Editorial Roundup: New York

Dunkirk Evening Observer. April 9, 2024.

Editorial: ALBANY State needs to support Local Journalism Sustainability Act

A few short weeks ago, we told you about the newly formed Empire State Local News Coalition. The Post-Journal is proud to be a member of this fast-growing group of over 150 New York local news outlets that have joined forces to protect local journalism across the state.

The work of our coalition has raised awareness of the importance of local journalism as well as the challenges facing the local news industry. (New York has lost half of its newsrooms since 2004!) We are grateful to communities across the state who have united behind us.

In just the past month we rallied in Westchester, where locals were stunned by the abrupt closure of three community newspapers. We went directly to Albany to appeal to lawmakers and where we also rallied with elected officials from both the senate and assembly. Numerous localities have adopted resolutions expressing their support for legislation that would support local journalism, and more municipal resolutions are in the pipeline. Even unconventional allies like Microsoft have joined our calls to save local news.

Thanks to these collective efforts, the Local Journalism Sustainability Act – which would provide tax credits to local news organizations for retaining and creating newsroom jobs – was included in the State Senate’s recent budget proposal for fiscal year 2025. This is a key step for inclusion in the state’s final budget, which is currently being negotiated by the Senate, Assembly and Governor Hochul.

However, there is a lot of work to be done over the next few days, when the final budget will likely be announced, to ensure the bill is actually included in the state’s final budget. It is crucial that the Local Journalism Sustainability Act is included; otherwise, communities throughout the state risk thousands of newsroom jobs being lost and even more important stories going untold.

The Local Journalism Sustainability Act is sponsored by NYS Senator Brad Hoylman-Sigal with the bipartisan support of Assemblywoman Carrie Woerner and more than 70 co-sponsors that include state Sen. George Borrello. As newspapers shutter and layoffs roil the industry, the bill is a necessary measure for incentivizing job creation, returning reporters to many of the state’s emptying newsrooms. The bill is content-neutral and designed to ensure that truly local news outlets will receive this assistance. The leadership of the Legislature’s Black, Puerto Rican, Hispanic, and Asian Caucus has also endorsed our bill, which is a major testament to the fact that this bill will improve access to news for all communities.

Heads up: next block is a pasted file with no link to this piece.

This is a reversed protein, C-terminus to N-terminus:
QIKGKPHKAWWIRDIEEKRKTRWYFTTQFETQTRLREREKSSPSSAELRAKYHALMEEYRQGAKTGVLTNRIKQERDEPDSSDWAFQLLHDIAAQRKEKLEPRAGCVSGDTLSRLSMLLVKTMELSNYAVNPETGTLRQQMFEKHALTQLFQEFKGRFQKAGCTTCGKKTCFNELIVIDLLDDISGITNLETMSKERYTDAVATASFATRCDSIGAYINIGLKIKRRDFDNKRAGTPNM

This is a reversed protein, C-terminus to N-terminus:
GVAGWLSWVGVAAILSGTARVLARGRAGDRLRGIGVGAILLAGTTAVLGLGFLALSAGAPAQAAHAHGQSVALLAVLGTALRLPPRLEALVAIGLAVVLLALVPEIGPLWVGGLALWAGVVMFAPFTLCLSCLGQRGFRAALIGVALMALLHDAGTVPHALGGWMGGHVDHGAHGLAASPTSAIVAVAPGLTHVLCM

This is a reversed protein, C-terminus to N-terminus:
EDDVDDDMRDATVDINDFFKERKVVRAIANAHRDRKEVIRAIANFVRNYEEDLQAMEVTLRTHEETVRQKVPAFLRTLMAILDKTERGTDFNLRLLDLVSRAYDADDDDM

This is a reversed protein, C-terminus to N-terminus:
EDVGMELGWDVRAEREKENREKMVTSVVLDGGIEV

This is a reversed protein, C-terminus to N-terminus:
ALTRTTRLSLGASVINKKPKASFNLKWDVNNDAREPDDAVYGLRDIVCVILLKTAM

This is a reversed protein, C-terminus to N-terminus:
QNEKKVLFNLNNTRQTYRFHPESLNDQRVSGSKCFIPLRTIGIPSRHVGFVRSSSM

New Yorkers are standing with local news, and now lawmakers must answer the people’s call to save community journalism. To get the Local Journalism Sustainability Act across the finish line, lawmakers must hear from you about why our newspaper matters and why this bill is meaningful to you and your family.

So, if keeping local news alive in our state is important to you, please reach out to Governor Hochul and your local representatives to let them know you stand with local news. Budget negotiations are wrapping up imminently – the time to act is now!


Contact Governor Kathy Hochul: 1 (518) 474-8390

Contact Sen. George Borrello at 518-455-3563

Contact Assemblymember Andrew Goodell at 518-455-4511

Our newspaper is a proud member of the Empire State Local News Coalition: support the coalition at SaveNYLocalNews.com.


New York Post. April 7, 2024.

Editorial: Letitia James’ nitpicking over Trump bond is more spiteful nonsense

Does state Attorney General Letitia James believe her only job is attacking Donald Trump?

Now she’s going after the ex-prez for posting the bond on the $454 million civil-fraud judgment she won against him in February, a step he must take in order to appeal.

Last week, Trump posted the $175 million bond, provided by Knight Specialty Insurance Co., to temporarily prevent James from snatching up Trump Tower and other assets (an outcome she’s been raring for since the judgment was passed down ) while he continued to fight the ruling in an appeals court.

Not good enough for Tish: On Thursday, the AG’s office filed paperwork demanding that Trump or the insurer prove within 10 days that they can make good on the bond, claiming the state took “exception to the sufficiency of the surety” provided by Trump.

This does nothing except gum up the appeals process, and make Trump jump through more legal hoops — all for a civil case with no victims.

Remember: This is about whether Trump overvalued assets to acquire loans that he paid back in full.

Loans from perfectly competent bankers, who knew perfectly well that they’d need to do their own due diligence before handing over a dime.